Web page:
P4P: A Practical Framework for Large-Scale Privacy-Preserving Distributed Computation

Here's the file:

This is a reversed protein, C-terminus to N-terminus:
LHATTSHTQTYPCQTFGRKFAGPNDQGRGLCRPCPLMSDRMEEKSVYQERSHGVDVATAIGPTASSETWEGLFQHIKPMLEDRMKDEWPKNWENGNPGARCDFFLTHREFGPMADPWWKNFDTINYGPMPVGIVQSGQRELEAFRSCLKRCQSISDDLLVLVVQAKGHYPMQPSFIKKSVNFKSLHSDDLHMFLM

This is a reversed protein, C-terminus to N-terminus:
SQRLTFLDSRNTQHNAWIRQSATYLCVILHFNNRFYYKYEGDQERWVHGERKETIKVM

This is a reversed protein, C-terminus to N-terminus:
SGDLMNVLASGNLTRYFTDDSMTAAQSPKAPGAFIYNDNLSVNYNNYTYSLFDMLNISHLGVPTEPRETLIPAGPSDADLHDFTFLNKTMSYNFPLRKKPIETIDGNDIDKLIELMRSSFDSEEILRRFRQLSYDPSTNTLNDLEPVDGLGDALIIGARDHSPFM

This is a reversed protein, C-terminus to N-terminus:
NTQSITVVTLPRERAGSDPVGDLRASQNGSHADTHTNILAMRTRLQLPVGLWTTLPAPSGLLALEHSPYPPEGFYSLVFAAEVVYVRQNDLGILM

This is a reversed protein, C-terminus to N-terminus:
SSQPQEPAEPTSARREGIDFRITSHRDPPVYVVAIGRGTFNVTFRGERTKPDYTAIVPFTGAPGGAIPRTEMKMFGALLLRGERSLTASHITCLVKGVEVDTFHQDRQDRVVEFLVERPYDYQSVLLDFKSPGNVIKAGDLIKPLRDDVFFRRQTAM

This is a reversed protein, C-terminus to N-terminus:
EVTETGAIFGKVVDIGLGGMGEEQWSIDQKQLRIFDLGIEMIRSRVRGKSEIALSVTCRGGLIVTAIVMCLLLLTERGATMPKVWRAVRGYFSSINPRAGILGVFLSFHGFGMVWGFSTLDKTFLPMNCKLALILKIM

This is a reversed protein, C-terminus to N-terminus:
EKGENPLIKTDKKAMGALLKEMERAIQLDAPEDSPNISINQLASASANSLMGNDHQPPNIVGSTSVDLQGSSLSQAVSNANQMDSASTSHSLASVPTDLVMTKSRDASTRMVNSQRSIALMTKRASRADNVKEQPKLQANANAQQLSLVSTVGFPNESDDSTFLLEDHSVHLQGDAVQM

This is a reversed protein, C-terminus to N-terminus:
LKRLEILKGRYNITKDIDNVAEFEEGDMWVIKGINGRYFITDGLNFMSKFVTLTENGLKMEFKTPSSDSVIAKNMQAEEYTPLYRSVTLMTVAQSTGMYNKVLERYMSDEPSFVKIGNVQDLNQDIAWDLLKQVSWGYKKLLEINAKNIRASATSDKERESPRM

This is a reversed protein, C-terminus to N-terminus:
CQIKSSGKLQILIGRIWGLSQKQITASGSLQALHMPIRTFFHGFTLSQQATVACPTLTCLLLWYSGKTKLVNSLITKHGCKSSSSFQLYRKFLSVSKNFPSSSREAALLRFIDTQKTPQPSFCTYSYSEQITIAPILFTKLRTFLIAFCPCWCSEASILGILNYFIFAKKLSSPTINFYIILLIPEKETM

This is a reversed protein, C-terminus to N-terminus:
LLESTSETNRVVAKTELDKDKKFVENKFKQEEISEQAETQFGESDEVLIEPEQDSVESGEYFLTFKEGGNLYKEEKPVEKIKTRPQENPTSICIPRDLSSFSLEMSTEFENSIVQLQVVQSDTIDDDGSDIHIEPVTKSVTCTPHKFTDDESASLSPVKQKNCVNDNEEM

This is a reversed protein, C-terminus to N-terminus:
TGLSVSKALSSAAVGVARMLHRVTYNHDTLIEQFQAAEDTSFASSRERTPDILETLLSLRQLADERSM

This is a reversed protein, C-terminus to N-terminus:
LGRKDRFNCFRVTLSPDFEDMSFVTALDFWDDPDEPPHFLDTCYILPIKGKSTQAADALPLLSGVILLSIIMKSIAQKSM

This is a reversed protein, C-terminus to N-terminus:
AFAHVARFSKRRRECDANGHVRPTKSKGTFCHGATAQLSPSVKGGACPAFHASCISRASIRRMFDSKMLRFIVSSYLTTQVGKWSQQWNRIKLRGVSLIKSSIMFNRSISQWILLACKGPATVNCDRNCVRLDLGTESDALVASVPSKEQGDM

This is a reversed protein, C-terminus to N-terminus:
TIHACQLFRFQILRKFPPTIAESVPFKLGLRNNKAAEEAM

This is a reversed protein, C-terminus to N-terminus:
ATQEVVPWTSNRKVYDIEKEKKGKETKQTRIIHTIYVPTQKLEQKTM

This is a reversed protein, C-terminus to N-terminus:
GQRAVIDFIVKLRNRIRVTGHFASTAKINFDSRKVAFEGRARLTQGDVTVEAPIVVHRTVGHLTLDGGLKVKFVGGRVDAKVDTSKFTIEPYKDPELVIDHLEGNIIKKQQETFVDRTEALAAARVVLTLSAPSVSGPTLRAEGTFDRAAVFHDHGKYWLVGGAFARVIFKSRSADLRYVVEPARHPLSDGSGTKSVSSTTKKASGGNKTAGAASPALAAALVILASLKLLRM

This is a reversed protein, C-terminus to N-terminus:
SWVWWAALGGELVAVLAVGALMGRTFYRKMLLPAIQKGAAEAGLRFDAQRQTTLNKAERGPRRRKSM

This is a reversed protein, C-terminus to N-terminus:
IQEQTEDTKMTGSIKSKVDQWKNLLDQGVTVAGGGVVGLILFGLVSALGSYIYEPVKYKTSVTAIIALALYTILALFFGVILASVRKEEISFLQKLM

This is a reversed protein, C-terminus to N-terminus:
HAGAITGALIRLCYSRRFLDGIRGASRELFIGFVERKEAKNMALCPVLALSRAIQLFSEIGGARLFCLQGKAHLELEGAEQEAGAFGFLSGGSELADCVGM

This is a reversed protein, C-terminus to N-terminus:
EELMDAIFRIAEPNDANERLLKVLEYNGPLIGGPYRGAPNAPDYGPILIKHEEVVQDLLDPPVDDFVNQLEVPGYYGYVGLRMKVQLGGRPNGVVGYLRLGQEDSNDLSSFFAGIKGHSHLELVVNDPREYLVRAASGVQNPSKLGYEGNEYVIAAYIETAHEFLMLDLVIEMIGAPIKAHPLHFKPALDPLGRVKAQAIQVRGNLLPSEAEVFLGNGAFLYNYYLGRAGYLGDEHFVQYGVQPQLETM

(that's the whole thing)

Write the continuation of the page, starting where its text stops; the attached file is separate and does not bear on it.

OverviewImagine the scenario where a large group of users want to mine their collective data. This could be a community of movie fans extracting recommendations from their ratings, or a social network voting for their favorite members. These, and many other existing and emerging applications and services (such as e-voting, e-commerce, e-bidding, data mining etc.), call for collaborative computation on shared user data. In all the cases, the users may wish not to reveal their private data, not even to a "trusted" service provider, but still obtain verifiably accurate results. Failure to provide adequate privacy protection may hinder the acceptance of such applications. The major challenges in augmenting such applications with privacy are the scales of the problem and the need to deal with cheating users. Typically the quality of the result increases with the size of the data (both the size of the user group and the dimensionality of per user data). Nowadays it is common for commercial service providers to run algorithms on data set collected from thousands or even millions of users. For example, the well-publicized Netflix Prize data set consists of roughly 100M ratings of 17,770 movies contributed by 480K users. At such a scale, existing solutions for both private computation and verifying proper behavior suffer from prohibitive cost and are not practical. In other words, privacy technologies fail to catch up with data mining algorithms's appetite and processing capability for large data sets. We strive to change this. Our goal is to provide a privacy solution that is practical for many (but not all) real-world applications at reasonably large scale. We introduce a framework called Peers for Privacy (P4P) which is guided by the natural incentives of users/vendors and today's computing reality. On a typical computer today there is a six orders of magnitude difference between the crypto operations in large field needed for secure homomorphic computation (order of milliseconds) and regular arithmetic operations in small (32- or 64-bit) fields (fraction of a nano-second). Existing privacy solutions make heavy use of public-key operations for information hiding or verification. While they have the same asymptotic complexity as the standard algorithms for those problems, the constant factors imposed by public-key operations are prohibitive for large-scale systems. In contrast, P4P's main computation is based on verifiable secret sharing (VSS) over small field. This allows private arithmetic operations to have the same cost as regular, non-private arithmetic since both are manipulating the same-sized numbers with similar complexity. Moreover, such a paradigm admits extremely efficient zero-knowledge (ZK) tools that are practical even at large scale. Such tools are indispensable in dealing with cheating participants.